Sir Marc Armand Ruffer studied several Egyptian bodies. Writing in 1921, he described the typical condition of leg bones: “In contrast to the spine, the femurs showed, as a rule, but slight lesions, and even these did not occur often. Altogether only nine femurs showed any lesions, the most pronounced of which, at the upper end.”
Osteomyelitis is the inflammation of the marrow cavity; thirty-one cases were noted on twenty-six individuals from the Predynastic cemetery at Naga ed-Der. The tibia and maxilla are the most frequent affected bones, with ten examples known for the tibia.
Elliot Smith and Wood Jones nevertheless concluded that inflammatory diseases of bone were rarely seen in ancient Egyptian skeletons. New data published show they also found that “the left second metatarsal head was strongly deformed and displayed a distinctly altered structure, with areas of increased and decreased bone density indicating bone necrosis.”
One Pharoah, 130 Walking Sticks
The deformities found in King Tut’s foot indicate that the disease was ongoing at the time of his death. Since Howard Carter discovered 130 whole and partial examples of sticks and canes in the king’s tomb, we might say that ancient Egyptians prepared themselves well for the afterlife. These finds support the hypothesis of a walking aid being a necessity for the young king’s travel after death. Some of the canes found in KV62 are worn, which consolidates the idea that he must have needed some kind of cane to walk.
A Rather Rare Physiognomy?
According to Dr. Corthals, genotype defines phenotype, so, the application of DNA testing can also help to determinate if the strange physiognomy observed in depictions of Akhenaten and his children – possibly including Tutankhamun – may derive from a genetic ‘corridor’ set up by his ancestors, meaning a genetically-inherited feature.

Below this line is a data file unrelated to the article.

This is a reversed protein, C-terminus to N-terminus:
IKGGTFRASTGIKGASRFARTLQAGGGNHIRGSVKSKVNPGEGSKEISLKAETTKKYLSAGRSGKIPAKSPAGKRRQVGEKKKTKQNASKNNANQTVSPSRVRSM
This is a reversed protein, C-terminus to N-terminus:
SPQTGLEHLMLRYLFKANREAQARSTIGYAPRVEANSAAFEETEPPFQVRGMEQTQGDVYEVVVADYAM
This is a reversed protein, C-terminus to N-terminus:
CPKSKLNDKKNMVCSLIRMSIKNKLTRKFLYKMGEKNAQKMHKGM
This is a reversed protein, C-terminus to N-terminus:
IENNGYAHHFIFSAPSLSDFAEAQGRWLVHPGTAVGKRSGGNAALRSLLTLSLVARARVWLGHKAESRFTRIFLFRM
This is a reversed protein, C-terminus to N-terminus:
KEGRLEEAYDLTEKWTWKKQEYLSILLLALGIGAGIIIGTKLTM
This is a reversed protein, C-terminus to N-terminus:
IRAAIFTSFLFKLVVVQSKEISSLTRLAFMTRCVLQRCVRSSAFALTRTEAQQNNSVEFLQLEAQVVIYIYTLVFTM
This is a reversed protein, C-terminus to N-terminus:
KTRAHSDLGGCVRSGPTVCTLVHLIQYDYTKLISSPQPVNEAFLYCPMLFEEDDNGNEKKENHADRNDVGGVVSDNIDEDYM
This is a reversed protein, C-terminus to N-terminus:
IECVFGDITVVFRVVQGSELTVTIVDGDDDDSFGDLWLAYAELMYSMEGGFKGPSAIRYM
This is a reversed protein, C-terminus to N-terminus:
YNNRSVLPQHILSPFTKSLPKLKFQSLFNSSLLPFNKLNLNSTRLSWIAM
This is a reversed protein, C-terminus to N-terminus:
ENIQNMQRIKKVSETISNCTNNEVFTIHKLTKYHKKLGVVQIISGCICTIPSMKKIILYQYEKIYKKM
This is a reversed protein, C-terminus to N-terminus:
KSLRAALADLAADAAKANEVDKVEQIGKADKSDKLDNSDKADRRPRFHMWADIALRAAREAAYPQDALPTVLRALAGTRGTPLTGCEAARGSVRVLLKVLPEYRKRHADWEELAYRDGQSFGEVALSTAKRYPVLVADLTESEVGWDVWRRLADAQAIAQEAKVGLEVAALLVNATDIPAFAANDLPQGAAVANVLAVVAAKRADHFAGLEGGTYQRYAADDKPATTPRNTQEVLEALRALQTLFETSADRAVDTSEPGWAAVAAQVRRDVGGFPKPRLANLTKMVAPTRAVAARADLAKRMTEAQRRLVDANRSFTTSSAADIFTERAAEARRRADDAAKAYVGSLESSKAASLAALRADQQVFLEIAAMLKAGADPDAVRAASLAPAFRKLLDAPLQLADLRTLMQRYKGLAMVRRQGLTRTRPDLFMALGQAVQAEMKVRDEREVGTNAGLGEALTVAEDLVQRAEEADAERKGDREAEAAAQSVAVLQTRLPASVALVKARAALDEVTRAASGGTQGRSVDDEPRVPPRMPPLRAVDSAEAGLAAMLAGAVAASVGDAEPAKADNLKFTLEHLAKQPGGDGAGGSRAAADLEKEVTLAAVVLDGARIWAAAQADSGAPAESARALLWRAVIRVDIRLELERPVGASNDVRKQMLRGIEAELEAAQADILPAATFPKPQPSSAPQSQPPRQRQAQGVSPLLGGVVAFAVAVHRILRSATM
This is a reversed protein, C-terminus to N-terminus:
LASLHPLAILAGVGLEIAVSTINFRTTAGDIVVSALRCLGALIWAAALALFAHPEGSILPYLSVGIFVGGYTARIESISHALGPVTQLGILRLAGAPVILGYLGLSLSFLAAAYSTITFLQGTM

During the New Kingdom, the environment did not changed substantially enough to disrupt a genetic trace, so it would be possible to confirm Akhenaten’s genetic characteristic and its passage to his offspring.
The research also concludes that the KV55 mummy, who is most probably Akhenaten, is probably the father of TutankhamunThe newly published article in JAMA states that “a Marfan diagnosis cannot be supported in these mummies.” This means that all the theories suggesting feminine traits in this dynasty crumble, as science – once again – proves them wrong.
The full text reads: “Macroscopic and radiological inspection of the mummies did not show specific signs of gynecomastia, craniosynostoses, Antley-Bixler syndrome or deficiency in cytochrome P450 oxidoreductase, Marfan syndrome, or related disorders.”
Another fascinating part of this study is that, in many cases, DNA analysis (see how they take the samples in this photo preview of ‘King Tut Unwrapped’) provides information that makes it possible to detect an otherwise invisible infection.
Akhenaten is the Father of King Tut (Probably)
The research also concludes that the KV55 mummy, who is most probably Akhenaten, is probably the father of Tutankhamun. According to the latest scientific data published today in the JAMA (Ancestry and Pathology in King Tutankhamun’s Family), “Syngeneic Y-chromosomal DNA in the Amenhotep III, KV55, and Tutankhamun mummies indicates that they share the same paternal lineage.”
KV55 is thought to have housed Akhenaten’s body and the article clearly states that “…the KV55 mummy, who is most probably Akhenaten, father of Tutankhamun. The latter kinship is supported in that several unique anthropological features are shared by the 2 mummies and that the blood group of both individuals is identical.”
However, this does not mean the identification of the mummy in KV55 is conclusive.
A Mean Case of Malaria
Last but not least, after PCR amplification of DNA samples they found indicative proof of at least a double infection with the P falciparum parasite (malaria) in Tutankhamun, as well as the mummies of his ancestors Thuya and Yuya. The type diagnosed is malaria tropica, the most severe form of this disease. Although Tut’s relatives suffered from malaria as well, they lived much longer than him. A possible explanation is that, although they all lived in a malaria endemic area, the ‘ladies’ did not suffer from the same other pathologies (almost all of the above) that Tutankhamun did.
The photos of Tut and his daughters I’ve mentioned can be consulted in a publication by Leek F. The Human Remains from the Tomb of Tutankhamun. Oxford, UK: Tutankhamun Tomb Series V; 1972. More bibliography on the serological tests, previous tests done on Tut and his daughters can be browsed in the JAMA article references’ list.